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June 04, 2007

Andrew Speaker does a favor for public health


[The above is a montage of some of the photos from John Barry's The Great Influenza, which I just finished reading. Here, you can sense the urgency of the message from public health officials in 1918.]

In the Op-Ed piece from the June 2 NY Times, "Have Germs, Will Travel," Dr Kawamura suggests that the recent odyssey of Andrew Speaker has actually served an important lesson about the "growing problem of super drug-resistant tuberculosis, and the ease with which this deadly airborne disease can travel around the world."

But the reality is that Federal health officials are cutting back TB treatment programs for city and states as much as 25% over the next five years.

He feels that now, the main focus should be on developing tests that can evaluate drug resistance overnight. Currently, the Mycobacterium tuberculosis organism must be collected from the patient and then cultured for days. Being able to identify the critical gene mutations which confer drug resistance would accelerate this process of determining drug resistance.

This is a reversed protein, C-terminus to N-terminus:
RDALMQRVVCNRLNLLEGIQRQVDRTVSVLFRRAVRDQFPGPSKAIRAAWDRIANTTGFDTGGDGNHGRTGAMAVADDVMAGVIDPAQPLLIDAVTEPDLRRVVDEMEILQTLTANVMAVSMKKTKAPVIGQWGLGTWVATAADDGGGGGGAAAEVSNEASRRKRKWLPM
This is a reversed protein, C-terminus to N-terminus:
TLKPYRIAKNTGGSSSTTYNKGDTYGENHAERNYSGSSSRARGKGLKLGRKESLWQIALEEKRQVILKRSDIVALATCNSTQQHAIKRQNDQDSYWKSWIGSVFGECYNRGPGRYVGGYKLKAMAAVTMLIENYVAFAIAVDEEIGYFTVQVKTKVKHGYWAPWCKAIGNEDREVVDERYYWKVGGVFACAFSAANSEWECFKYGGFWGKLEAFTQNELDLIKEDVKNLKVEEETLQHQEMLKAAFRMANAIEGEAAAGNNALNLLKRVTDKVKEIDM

The problem of drug resistant M. tuberculosis is pervasive and worsening:

In 2004, almost half a million of the more than 8 million cases of tuberculosis worldwide were resistant to the most potent TB drugs. And drug resistance feeds further drug resistance.

If you want to look at this from the broader context of the global transmission of infectious disease, with the inevitability of another influenza pandemic, you realize that Speaker's ability to circumvent public health officials alerts to foreign governments and custom officials needs to be addressed.


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